Concentric Castles and Crusader Castles
A concentric castle is a castle with two or more concentric curtain
walls, where the outer wall is lower than the inner and can be defended
Concentric castles resemble one enclosure castle nested inside
the other, generally without a central free-standing keep. Where
the castle includes a particularly strong tower (donjon), such as
at Krak or Margat, it projects from the inner enceinte providing
a sort of citadel - a castle within a castle within a castle.
The word concentric does not imply that these castles were circular
in plan. The layout was rectangular where the terrain permitted
(Belvoir, Beaumaris), or an irregular polygon where curtain walls
of a spur castle followed the contours of a hill (Krak, Margat).
The relationship of the concentric castle to other forms of fortification
is complex. The Roman and Byzantine castrum may be regarded a precursor,
as its design also emphasised defence of the curtain wall and corner
towers, as opposed to a keep as favoured by the Normans.
In German-speaking countries, many castles had double curtain walls
with a narrow ward between them, called a Zwinger (English lists,
French lices). These double walls were usually added at
vulnerable points like the gate, but rarely as fully developed as
the in concentric castles.
The concentric design may well have originated in the Crusader
states. The earliest example of a concentric castle is the crusader
castle of Belvoir (c 1168), whose regular rectangular layout has
been described as one castrum nested inside another. Some historians
have plausibly argued that the concentric defence arose as a response
to advances in siege technology in the crusader states from the
12th to the 13th centuries.
In a concentric castle the outer wall protected the inner one from
siege engines, while the inner wall and the projecting towers provided
flanking fire from crossbows. In addition, the strong towers served
as platforms for trebuchets for shooting back at the besiegers.
Walls typically include intramural towers, arrow slits, and wall-head
defences such as crenellations or machicolations all aimed at an
active style of defence. In addition, the gate and posterns are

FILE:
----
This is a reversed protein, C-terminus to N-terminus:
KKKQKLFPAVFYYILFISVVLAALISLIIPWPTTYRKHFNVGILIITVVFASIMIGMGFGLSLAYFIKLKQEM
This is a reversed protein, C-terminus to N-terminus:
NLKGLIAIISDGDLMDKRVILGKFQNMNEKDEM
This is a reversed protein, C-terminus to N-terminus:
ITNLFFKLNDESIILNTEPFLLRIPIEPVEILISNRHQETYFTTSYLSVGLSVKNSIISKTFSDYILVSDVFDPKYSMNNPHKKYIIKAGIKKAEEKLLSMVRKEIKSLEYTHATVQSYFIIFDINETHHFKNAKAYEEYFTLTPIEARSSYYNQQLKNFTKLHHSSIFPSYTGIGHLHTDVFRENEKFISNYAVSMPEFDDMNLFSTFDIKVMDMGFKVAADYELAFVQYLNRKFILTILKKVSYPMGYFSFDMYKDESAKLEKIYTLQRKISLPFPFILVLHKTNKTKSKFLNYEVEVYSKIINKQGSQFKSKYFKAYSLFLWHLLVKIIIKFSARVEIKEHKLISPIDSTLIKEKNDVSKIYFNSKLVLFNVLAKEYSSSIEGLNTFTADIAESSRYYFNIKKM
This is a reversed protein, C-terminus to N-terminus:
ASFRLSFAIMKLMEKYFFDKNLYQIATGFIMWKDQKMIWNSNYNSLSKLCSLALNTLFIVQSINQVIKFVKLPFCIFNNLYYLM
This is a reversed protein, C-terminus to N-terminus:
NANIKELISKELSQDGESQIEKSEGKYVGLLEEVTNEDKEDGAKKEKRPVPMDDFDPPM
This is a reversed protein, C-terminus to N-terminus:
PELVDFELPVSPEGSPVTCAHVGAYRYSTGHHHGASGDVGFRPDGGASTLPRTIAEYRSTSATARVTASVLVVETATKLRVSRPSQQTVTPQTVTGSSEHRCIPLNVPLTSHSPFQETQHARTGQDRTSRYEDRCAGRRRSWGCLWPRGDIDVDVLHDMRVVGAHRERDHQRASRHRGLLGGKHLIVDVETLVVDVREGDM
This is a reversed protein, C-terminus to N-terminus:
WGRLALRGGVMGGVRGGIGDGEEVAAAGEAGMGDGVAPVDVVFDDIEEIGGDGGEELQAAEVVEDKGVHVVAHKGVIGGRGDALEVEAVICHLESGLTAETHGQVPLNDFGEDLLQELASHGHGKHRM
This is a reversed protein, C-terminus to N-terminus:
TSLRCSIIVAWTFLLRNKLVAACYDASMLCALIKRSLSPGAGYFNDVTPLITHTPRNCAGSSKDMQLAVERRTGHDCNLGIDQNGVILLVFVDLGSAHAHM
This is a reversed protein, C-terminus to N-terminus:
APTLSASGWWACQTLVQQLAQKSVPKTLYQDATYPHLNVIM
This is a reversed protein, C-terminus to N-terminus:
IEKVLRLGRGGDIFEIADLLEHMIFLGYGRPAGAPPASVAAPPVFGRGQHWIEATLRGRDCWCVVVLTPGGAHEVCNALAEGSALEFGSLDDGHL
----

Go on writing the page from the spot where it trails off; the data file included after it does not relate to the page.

typically strengthened using a bent entrance with flanking towers.
Krak des Chevaliers in Syria is the best preserved of the concentric
While a concentric castle has double walls and towers on all sides,
the defences are not necessarily uniform in all directions. There
can be a concentration of defences at a vulnerable point. At Krak
Des Chevaliers, this is the case at the southern side, where the
terrain permits an attacker to deploy siege engines.
Concentric castles were expensive to build, so that only the powerful
military orders, the Hospitallers and Templars, or kings such as
Edward I, could afford to build and maintain them.
The concentric layout particularly suited the requirements of military
orders such as the Hospitallers in resembling a monastery and housing
a large garrison of brothers. Such castles were beyond the means
of feudal barons. Consequently, concentric castles coexisted with
more modest enclosure castles and tower keeps even in the crusader
Concentric castles appeared in Europe in the 13th century, with
the castles built in Wales by Edward I providing some outstanding
examples, in particular Beaumaris Castle, although Beaumaris remains
unfinished. As Beaumaris was built on flat terrain, it was necessary
to build walls and towers facing in all directions, giving a very
regular, almost square, floor plan to the castle. Some influence
from crusader fortification has been conjectured.
The principle of an outer and inner wall was also used in fortified
cities, such as the Theodosian Walls of Constantinople and the city
wall of Carcassonne. The concept of mutually reinforcing lines of
defence with flanking fire was continued in later periods, such
as the early modern fortifications of de Vauban, where outer defence
works were protected and overlooked by others and their capture
did not destroy the integrity of the inner citadel.
Beaumaris Castle in Wales
Beaumaris Castle in Wales
sketch of how it would have looked if completed